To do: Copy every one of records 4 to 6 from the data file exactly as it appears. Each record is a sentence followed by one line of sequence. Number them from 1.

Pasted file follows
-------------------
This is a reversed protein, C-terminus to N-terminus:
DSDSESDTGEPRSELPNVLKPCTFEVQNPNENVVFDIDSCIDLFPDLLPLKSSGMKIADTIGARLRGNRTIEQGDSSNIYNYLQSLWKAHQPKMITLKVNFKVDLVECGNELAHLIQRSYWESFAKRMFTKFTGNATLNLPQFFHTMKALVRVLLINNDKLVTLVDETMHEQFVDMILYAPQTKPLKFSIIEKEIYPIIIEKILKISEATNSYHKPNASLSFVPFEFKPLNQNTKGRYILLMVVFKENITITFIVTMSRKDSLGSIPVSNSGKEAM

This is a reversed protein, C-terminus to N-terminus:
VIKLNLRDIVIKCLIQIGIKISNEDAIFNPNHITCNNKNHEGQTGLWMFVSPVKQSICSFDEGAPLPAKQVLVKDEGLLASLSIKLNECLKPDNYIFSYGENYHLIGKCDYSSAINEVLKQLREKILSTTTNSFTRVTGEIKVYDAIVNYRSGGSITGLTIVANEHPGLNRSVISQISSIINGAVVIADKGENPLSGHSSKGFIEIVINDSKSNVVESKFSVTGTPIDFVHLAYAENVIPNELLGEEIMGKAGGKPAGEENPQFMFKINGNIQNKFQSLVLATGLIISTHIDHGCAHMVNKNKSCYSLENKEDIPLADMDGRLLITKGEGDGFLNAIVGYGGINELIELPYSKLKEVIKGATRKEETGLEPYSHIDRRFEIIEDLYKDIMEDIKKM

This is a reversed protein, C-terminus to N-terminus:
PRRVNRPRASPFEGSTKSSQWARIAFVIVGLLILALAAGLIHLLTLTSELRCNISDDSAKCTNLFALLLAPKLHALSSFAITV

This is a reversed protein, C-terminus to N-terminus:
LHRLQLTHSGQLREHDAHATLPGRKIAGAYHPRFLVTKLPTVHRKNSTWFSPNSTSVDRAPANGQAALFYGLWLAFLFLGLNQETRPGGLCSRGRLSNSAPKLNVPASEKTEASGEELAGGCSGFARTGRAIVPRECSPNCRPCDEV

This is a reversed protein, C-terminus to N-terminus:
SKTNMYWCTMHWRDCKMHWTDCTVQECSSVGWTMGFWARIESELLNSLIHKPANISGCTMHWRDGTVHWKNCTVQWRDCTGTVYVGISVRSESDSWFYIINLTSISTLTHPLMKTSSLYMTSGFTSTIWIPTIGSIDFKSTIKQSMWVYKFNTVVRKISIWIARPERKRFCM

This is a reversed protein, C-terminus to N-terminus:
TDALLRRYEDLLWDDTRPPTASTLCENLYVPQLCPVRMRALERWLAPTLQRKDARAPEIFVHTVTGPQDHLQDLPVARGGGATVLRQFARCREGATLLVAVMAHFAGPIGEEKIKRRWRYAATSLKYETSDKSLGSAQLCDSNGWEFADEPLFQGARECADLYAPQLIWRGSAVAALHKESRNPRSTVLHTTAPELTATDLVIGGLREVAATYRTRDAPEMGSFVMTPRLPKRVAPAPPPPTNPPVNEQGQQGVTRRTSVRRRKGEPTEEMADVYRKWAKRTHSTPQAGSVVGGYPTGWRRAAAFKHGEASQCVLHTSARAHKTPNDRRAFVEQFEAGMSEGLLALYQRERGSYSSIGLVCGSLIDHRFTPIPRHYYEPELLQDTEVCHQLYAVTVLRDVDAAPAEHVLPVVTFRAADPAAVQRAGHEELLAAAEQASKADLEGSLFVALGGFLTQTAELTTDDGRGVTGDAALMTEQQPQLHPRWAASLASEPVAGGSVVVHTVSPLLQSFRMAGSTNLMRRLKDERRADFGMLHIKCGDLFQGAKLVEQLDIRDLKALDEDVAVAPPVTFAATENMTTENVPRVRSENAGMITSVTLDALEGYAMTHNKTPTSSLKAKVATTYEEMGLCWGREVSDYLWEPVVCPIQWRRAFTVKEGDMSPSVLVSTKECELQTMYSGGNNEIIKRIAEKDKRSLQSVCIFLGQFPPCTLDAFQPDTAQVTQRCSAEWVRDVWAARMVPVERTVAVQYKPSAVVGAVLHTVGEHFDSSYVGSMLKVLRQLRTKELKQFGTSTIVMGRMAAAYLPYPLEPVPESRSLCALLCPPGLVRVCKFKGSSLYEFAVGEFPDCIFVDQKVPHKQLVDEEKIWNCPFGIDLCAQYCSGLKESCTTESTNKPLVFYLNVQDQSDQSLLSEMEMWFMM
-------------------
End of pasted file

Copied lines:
This is a reversed protein, C-terminus to N-terminus:
LHRLQLTHSGQLREHDAHATLPGRKIAGAYHPRFLVTKLPTVHRKNSTWFSPNSTSVDRAPANGQAALFYGLWLAFLFLGLNQETRPGGLCSRGRLSNSAPKLNVPASEKTEASGEELAGGCSGFARTGRAIVPRECSPNCRPCDEV

This is a reversed protein, C-terminus to N-terminus:
SKTNMYWCTMHWRDCKMHWTDCTVQECSSVGWTMGFWARIESELLNSLIHKPANISGCTMHWRDGTVHWKNCTVQWRDCTGTVYVGISVRSESDSWFYIINLTSISTLTHPLMKTSSLYMTSGFTSTIWIPTIGSIDFKSTIKQSMWVYKFNTVVRKISIWIARPERKRFCM

This is a reversed protein, C-terminus to N-terminus:
TDALLRRYEDLLWDDTRPPTASTLCENLYVPQLCPVRMRALERWLAPTLQRKDARAPEIFVHTVTGPQDHLQDLPVARGGGATVLRQFARCREGATLLVAVMAHFAGPIGEEKIKRRWRYAATSLKYETSDKSLGSAQLCDSNGWEFADEPLFQGARECADLYAPQLIWRGSAVAALHKESRNPRSTVLHTTAPELTATDLVIGGLREVAATYRTRDAPEMGSFVMTPRLPKRVAPAPPPPTNPPVNEQGQQGVTRRTSVRRRKGEPTEEMADVYRKWAKRTHSTPQAGSVVGGYPTGWRRAAAFKHGEASQCVLHTSARAHKTPNDRRAFVEQFEAGMSEGLLALYQRERGSYSSIGLVCGSLIDHRFTPIPRHYYEPELLQDTEVCHQLYAVTVLRDVDAAPAEHVLPVVTFRAADPAAVQRAGHEELLAAAEQASKADLEGSLFVALGGFLTQTAELTTDDGRGVTGDAALMTEQQPQLHPRWAASLASEPVAGGSVVVHTVSPLLQSFRMAGSTNLMRRLKDERRADFGMLHIKCGDLFQGAKLVEQLDIRDLKALDEDVAVAPPVTFAATENMTTENVPRVRSENAGMITSVTLDALEGYAMTHNKTPTSSLKAKVATTYEEMGLCWGREVSDYLWEPVVCPIQWRRAFTVKEGDMSPSVLVSTKECELQTMYSGGNNEIIKRIAEKDKRSLQSVCIFLGQFPPCTLDAFQPDTAQVTQRCSAEWVRDVWAARMVPVERTVAVQYKPSAVVGAVLHTVGEHFDSSYVGSMLKVLRQLRTKELKQFGTSTIVMGRMAAAYLPYPLEPVPESRSLCALLCPPGLVRVCKFKGSSLYEFAVGEFPDCIFVDQKVPHKQLVDEEKIWNCPFGIDLCAQYCSGLKESCTTESTNKPLVFYLNVQDQSDQSLLSEMEMWFMM